Quadraphonic sound, one of the earlier forms of surround sound with music emanating from four speakers, has made a limited comeback since its demise circa 1976-77.
From around 1972 to 1975, especially on the Columbia and RCA Victor labels, there were numerous quad releases in all genres — classical, jazz, rock, country and soul.
But quad died because setting up such a system was rather expensive, there was no one system consumers could buy that would play all quad records and the quality of the mixes was rather erratic. Some were magnificent (Pink Floyd's Dark Side of the Moon by engineer Alan Parsons, Harry Nilsson's Nilsson Schmillson) and others were erratic or sucked (Paul McCartney and Wings' Venus and Mars, which I have on a DTS CD was erratic, and the ones that sucked produced fake quad from stereo or mono sources).
Also, the records that produced four-channel sound in the CD-4 format (favoured by RCA and the Warner Bros. family of labels) may have produced more discrete sound than the SQ matrix records put out mostly by Columbia Records, but the format resulted in scratched-up records.
I confirmed this fact several years ago after I excitedly downloaded a DTS surround file of The Best of Aretha Franklin, put out in the early 1970s on Atlantic Records (already part of Warner) in quad. The resulting file, which I transferred to a CD, had such loud crackling sound that the recording was not at all enjoyable.
Thankfully for fans of quad sound, the album has been reissued on a DTS CD by Rhino Records, and can be heard in full clarity. This is one aspect of how quadraphonic is making a comeback — an original recording can be reissued on DTS-CD, DVD and/or Blu-ray no matter the format, removing the compatibility problem that also hurt the SACD and DVD-Audio music surround formats.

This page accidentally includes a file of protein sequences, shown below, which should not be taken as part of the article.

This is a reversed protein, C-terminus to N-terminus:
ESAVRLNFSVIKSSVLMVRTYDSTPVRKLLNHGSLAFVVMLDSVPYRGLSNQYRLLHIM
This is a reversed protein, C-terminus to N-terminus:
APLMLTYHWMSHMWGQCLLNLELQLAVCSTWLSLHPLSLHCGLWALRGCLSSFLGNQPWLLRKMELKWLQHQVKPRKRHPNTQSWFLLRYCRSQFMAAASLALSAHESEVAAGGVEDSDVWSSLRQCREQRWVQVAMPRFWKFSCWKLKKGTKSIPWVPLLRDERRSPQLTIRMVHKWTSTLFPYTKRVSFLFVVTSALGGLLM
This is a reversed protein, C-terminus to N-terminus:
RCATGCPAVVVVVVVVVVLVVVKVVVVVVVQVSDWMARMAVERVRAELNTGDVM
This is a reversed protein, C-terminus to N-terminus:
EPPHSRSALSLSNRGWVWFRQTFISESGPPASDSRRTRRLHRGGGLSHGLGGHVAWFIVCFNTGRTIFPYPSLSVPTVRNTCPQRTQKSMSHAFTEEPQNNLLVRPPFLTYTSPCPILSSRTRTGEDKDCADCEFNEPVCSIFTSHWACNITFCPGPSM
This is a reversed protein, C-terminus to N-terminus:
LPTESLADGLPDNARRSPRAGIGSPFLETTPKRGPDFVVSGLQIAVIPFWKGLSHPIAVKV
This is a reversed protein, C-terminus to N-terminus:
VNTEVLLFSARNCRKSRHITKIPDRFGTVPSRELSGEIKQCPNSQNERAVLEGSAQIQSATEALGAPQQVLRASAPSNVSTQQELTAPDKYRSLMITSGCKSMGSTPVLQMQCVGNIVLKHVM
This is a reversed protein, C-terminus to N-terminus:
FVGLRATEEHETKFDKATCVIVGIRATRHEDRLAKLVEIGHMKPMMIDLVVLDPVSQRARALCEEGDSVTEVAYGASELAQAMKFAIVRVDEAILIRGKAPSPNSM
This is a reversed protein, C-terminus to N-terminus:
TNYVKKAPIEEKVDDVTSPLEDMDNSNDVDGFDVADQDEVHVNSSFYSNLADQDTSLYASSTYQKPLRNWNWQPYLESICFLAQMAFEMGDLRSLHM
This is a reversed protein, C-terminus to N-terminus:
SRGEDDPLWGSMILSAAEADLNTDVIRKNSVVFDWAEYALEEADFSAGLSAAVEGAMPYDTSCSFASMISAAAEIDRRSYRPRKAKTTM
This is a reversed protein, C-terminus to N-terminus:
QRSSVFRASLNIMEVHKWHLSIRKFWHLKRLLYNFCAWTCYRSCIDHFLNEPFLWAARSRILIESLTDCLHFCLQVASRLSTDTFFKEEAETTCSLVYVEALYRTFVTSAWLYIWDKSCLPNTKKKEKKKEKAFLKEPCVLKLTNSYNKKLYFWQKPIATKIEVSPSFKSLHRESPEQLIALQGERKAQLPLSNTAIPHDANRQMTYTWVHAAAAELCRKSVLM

Another way quad is making a bit of a comeback has nothing to do with its four-channel characteristics. Instead, people have discovered that quad albums, even when played back in two-channel sound, have different versions of songs than the stereo albums in many cases.
One aspect is a switch from mono or narrow stereo to full stereo, as was the case for three songs from Sly and the Family Stone's Greatest Hits, and a few (such as Proud Mary) on Creedence Clearwater Revival's Gold compilation.
Another aspect is differences in the mix, whether they be instrumental parts that are more prominent or newly added in quad, or different vocal takes than the originals.
Which brings me back to The Best of Aretha Franklin, which I have on LP.
Hearing this album was a revelation. As mentioned above, the DTS-CD sound was pretty bad, so I have no comment on the quality of the quad sound.
But the differences from listening on a regular stereo system are both evident and, in at least two cases, drastic.
Some of the 1960s songs, which I have a feeling were not effective in quad because of the recording technology limitations of the time, have a massive amount of echo added, especially on Respect. I'm sure, in quad, the echo travels to the rear speakers.
But the two wildly different songs are Chain of Fools and Rock Steady, both fantastic songs in any case.
I submit that they are presented at their best on the quad LP. Chain of Fools has an extended gospel-like intro that lengthens the song by at least two minutes, and has superlative singing by Aretha. This version was reissued in stereo only in the late 1990s on CD, so I felt very privileged for a good while.
Rock Steady is wonderful in a very different way. I first heard this song on the quad LP, and I was struck by the swampy atmospherics presented through the percussion sounds throughout, especially at the end.
But when I then heard Rock Steady on a regular stereo CD, I was extremely disappointed. It sounded like a songwriter's demo. Much of the instrumentation sounded like it was stripped away, and the slinky percussive ending (which sounded like a snake's rattle) on the quad was missing, and the song just faded out in stereo.
I felt very lucky to own the quad LP, and I'm slightly considering getting Rhino's Quadio reissue. However, it's pretty pricey ($30 U.S. for 12 songs) and, as mentioned before, if I play music at any volume on my surround system, I'll get a complaint from my condo neighbour.
Next time: Elvis Presley's C'mon Everybody LP.